Figures are in line with dropout rates nationally which are reportedly ‘soaring’

gives up.” Figures from the Guardian suggested that for the academic year 2010-2011 the number of students dropping out of university nationally had fallen steeply, possibly because students are facing tough competition for employment. The statistics – from 2010-2011 – show 7.4 percent of full-time

undergraduates quit their degrees within a year of starting their courses. The previous year, the figure was 8.6 percent. The figures also revealed a wide discrepancy between universities. At the University of the West of Scotland the drop-out rate was 23 percent, at London Metropolitan it was 16.6 percent and at Cambridge it was just 1.3 percent. Prof Les Ebdon, an official for the government’s university access promotion, said universities and colleges were working harder to ensure students completed their studies. “It is encouraging to see that rates of retention are already moving in the right direction,” he said. However, the Telegraph last year reported that the rate of drop outs was “soaring” in 2011-2012, with the number of students dropping out increasing from 28,210 to 31,755 across Britain – a rise of almost 13 percent. It was the first time since records began a decade ago that the number had crept above 30,000, fuelled

by an increase in the overall student population. A table compiled by Student Beans last year placed Warwick 29th for universities with the best drop-out rates, with 4.3 percent of all students dropping out. The University and College Union warned that the drop-out rate would soar in coming years following a decision to increase the cap on student tuition fees to £9,000. Sally Hunt, the UCU general secretary, said: “Sadly, [the] figures show that too many students, particularly from disadvantaged backgrounds, are still failing to complete their studies.” A spokesman for the Department for Business, Innovation and Skills said: “Although our student completion rates compare well internationally, we want to reduce the number of students who don’t complete their studies. “We are improving information for prospective students so that they can make more informed choices and we are committed to a better overall student experience.”


theboar.org

Science & Tech

25

 ot neuroscience on the mind? G H Jessie Baldwin speaks to world-renowned neuroscientist Oliver Sacks about his life and works

e’s written 12 best-selling books, inspired a play by Pinter, had his story adapted into an Oscar nominated film, has been awarded a CBE, and holds more honorary degrees and fellowships than I can count on the fingers on both of my hands – which is why I was surprised at how humane, gentle and warm Oliver Sacks was when I met him. The world-renowned neurologist visited the University of Warwick to give a lecture on the importance of case studies in medicine; the most attended lecture the university has held during its Distinguished Lecture Series with around 1,200 people in the audience. I was lucky enough to catch him for half an hour to talk about hallucinations, neurological advances and his love of swimming. As a 79-year-old physician specialising in neurological deficits (such as a man who mistook his wife for a hat), Sacks is no stranger to physical impairments himself. He has prosopagnosia, which means that his ability to recognise people by their faces is impaired; a factor which he says has contributed to his shyness. He is also blind in his right eye due to ocular cancer and has tinnitus, a type of auditory hallucination in which one hears a constant ringing or hissing sound which may be intolerably loud. Despite this, Sacks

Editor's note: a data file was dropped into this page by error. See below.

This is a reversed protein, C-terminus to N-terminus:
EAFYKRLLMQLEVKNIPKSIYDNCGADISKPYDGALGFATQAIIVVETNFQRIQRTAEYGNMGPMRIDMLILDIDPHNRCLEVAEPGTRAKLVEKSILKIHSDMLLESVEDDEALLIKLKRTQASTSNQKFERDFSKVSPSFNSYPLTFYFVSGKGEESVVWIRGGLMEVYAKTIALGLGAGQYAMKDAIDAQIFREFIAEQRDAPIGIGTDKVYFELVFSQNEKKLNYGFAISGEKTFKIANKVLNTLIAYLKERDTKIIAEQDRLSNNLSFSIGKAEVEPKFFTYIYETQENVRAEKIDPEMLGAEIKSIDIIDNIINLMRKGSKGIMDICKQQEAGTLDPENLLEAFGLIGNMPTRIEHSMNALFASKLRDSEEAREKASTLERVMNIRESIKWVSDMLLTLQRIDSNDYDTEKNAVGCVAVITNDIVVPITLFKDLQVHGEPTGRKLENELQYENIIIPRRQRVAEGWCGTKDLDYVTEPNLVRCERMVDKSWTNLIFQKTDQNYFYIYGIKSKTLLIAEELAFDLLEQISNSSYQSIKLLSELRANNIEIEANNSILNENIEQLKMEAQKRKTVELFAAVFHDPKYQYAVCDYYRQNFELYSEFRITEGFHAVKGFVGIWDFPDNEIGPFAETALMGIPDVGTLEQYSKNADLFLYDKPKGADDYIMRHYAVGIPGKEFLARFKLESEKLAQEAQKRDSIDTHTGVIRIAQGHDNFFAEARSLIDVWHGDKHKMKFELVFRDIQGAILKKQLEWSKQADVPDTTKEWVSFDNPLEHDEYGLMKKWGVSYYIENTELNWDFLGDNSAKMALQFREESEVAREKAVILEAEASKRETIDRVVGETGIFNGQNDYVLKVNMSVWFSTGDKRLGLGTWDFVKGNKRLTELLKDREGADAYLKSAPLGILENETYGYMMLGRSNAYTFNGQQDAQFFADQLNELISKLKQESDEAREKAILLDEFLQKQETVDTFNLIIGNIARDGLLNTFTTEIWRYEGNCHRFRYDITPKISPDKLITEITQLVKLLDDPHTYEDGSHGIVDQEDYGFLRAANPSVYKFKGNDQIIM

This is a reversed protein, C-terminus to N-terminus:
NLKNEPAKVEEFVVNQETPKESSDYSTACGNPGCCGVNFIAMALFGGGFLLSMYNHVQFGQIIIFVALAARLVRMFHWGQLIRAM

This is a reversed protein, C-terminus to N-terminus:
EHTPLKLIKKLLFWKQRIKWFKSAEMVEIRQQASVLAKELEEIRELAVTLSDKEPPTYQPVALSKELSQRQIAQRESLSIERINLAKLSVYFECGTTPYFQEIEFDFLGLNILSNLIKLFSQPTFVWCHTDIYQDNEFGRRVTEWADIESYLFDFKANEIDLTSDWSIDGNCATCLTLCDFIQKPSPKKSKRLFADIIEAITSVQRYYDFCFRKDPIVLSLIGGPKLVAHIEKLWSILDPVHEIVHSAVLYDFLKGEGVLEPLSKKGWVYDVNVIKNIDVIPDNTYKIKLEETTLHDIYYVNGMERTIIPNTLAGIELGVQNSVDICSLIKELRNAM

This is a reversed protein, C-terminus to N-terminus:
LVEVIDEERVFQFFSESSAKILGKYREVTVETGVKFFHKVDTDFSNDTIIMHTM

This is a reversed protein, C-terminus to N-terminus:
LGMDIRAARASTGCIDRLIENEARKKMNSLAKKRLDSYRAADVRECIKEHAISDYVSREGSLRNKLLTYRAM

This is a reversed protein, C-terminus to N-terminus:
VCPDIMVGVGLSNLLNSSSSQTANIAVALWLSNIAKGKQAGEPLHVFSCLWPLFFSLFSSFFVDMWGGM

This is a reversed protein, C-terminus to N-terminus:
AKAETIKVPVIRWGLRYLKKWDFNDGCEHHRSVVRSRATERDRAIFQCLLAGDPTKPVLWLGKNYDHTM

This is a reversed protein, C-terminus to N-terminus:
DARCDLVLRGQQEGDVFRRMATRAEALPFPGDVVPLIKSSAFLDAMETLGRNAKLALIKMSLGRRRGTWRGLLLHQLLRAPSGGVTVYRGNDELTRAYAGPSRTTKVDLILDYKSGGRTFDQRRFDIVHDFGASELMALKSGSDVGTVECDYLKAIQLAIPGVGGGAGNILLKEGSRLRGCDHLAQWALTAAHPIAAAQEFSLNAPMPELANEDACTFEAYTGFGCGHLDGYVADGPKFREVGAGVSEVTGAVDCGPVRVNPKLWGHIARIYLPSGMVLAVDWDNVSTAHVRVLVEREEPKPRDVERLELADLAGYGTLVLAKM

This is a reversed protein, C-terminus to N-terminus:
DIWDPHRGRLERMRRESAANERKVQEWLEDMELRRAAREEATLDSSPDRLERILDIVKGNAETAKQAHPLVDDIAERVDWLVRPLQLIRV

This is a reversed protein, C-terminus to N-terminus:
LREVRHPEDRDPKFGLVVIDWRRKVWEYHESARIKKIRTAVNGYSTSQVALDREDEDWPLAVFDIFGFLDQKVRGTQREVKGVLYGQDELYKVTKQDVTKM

“The brain is the most interesting thing in the universe, because it is essentially what makes every person who they are” Oliver Sacks seemed extraordinarily bright and on-theball, and answered my questions insightfully and intelligently. I began by asking him what he was currently working on, and he told me that he was writing a book about memory, imagination and consciousness. Unlike much of his other work though, many of the case studies in this book will be historical figures that have not been his own patients – the likes of Romantic poet Samuel Taylor Coleridge, dramatist Brian Freel and the first deafblind person to earn a degree, Helen Keller. This excited me: Coleridge is my five times great-uncle and I was fascinated to find out what Sacks knew about him. I could not have anticipated such an answer – Coleridge, apparently, was an accidental plagiarist! He suffered from cryptoamnesia, which is when one falsely thinks that someone else’s material is their own. In his case, he incorporated lengthy passages originally written by German philosophers into his own work, believing he had generated such ideas. Helen Keller suffered from the same phenomenon, when as an 11-yearold child she wrote a book of delightful short stories that she believed had been a product of her own imagination. Unfortunately the stories turned out to be extremely similar to ones that had been published three years earlier, and she faced a barrage of abuse for being a ‘plagiarist’ and a ‘liar’. We moved onto hallucinations. Regarding the most surprising illusions he has come